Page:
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Realizing Reform: Understanding the criminal justice reform movement

A movement has taken hold across the nation, with approximately 20 percent of all Americans living in a jurisdiction with a reform-minded prosecutor.

These leaders were chosen by voters who understand we have work to do to improve safety and justice in our communities. Over the course of the next several months, this column – Realizing Reform – will provide a behind the scenes look at these modern prosecutors, at what’s happening in Los Angeles and around the country, and perhaps most importantly – why.

Why is this movement gaining so much traction, and with criminal justice reform polling so favorably across the political spectrum, why are there efforts to recall reformers like Los Angeles District Attorney George Gascón?

Our experts will provide an overview of the history and how we got here, we will tackle emotional and complex issues from the incarceration of kids to the trauma experienced by victims of crime.  We will look at how modern prosecutors are on the frontlines of our nation’s discourse on race, what their abilities are to reduce or exacerbate homelessness, and how District Attorneys are leading the fight to protect a women’s right to choose.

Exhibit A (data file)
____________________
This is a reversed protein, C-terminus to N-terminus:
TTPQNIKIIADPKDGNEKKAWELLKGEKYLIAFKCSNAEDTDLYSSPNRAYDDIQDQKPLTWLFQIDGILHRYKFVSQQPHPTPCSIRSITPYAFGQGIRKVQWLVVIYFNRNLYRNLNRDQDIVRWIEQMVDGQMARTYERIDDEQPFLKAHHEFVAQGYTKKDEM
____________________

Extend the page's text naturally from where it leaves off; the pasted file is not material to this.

Above all, we’ll explore the policies and the politics of a movement that has major implications for safety and justice in our communities, and the type of society we want to live in.  California is spending billions of dollars on a system that fails far more often than it succeeds, all while disproportionately impacting communities of color.  Indeed, it’s often said that if mass incarceration worked, the United States would be the safest place on earth – and yet we are far from it.

Can we do better? We think so. The solutions to these problems are complex, and the road to change is not a straight line. But continuing to rely on failed policies that have left us short of our goal of safety and justice cannot be the solution.

In the wake of the recall of San Francisco District Attorney Chesa Boudin, and a similar effort to recall District Attorney George Gascón in Los Angeles, voters are being asked to make big decisions on criminal justice.  Whether enough signatures are gathered or not, you can be sure that misinformation will continue to pose as grave a threat to our democracy as it does to criminal justice reform. This column will be a place to explore the big themes and uncover the truth so that we can make informed decisions that reflect our values.

As we celebrate our nation’s independence with our families this weekend, take a moment to consider how dependent we’ve become on a system that fails more often than it succeeds. Weigh how little we do to stop crime and victimization before it happens, with the extent of the responses that show up after harm has already occurred.

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